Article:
I have recently found (speculation, Ancestry's Pedigree data) that back in the 16th century the Bredehoft name morphed from Hövet to Bredehöft. This was done by adding the Brede (Brede in Neiderlandish is "Broad") to Hövet. Of course there's no data on this, it's all my speculation. Note the umlout o, this would be pronounced almost like er, without the sharpness of the r. And the v would be pronounced as the English f. Written in English it might have been Hoefet or Hoeft. Recent hunting has come up with the "translation" of Bredehöft to be derived from "wide head." Any Dumkopf knows, though, that head is Kopf, not Hoeft. Höeft in German doesn't translate to anything in English, however, not a German word..... Well, what is it then?. Bouncing around the languages of the North Sea, we come up with Swedish, Höeft means "court."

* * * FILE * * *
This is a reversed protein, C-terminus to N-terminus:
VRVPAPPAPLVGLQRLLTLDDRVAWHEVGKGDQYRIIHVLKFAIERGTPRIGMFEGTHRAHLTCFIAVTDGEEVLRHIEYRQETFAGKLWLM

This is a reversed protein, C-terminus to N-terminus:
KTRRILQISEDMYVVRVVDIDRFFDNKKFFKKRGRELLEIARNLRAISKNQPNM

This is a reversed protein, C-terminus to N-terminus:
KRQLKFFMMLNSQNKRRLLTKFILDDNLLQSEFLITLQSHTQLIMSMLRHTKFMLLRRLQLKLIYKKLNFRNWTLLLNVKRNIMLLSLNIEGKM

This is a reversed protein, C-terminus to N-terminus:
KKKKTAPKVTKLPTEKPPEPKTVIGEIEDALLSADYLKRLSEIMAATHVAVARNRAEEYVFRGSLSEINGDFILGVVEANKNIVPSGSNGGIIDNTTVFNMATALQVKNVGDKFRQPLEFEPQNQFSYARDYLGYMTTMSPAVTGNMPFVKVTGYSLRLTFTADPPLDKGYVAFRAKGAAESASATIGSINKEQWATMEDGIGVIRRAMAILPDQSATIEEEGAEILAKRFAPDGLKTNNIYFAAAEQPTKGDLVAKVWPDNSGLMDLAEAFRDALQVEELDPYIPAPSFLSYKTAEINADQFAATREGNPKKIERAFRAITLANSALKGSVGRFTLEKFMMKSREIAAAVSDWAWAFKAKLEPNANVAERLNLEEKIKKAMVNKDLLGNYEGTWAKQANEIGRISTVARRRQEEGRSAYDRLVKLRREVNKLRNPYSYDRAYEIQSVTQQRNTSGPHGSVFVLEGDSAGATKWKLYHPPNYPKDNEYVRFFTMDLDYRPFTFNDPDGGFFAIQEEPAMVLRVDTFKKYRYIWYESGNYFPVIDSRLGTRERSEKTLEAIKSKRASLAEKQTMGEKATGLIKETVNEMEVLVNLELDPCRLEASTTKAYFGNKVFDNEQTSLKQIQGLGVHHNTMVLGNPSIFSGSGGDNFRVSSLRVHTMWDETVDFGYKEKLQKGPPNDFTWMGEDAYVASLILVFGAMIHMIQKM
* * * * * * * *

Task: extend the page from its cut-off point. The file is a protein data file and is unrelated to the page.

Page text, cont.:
The family tradition of the meaning was from a conversation my father had with a German speaking passenger on a railroad trip, On hearing the name he became excited, said something to the effect "That means a countryman's courtyard." Well, Hof does translates to court. I'm becoming convinced that Hövet became Höft and that was Swedish to begin with, an immigrant from Sweden started the whole thing.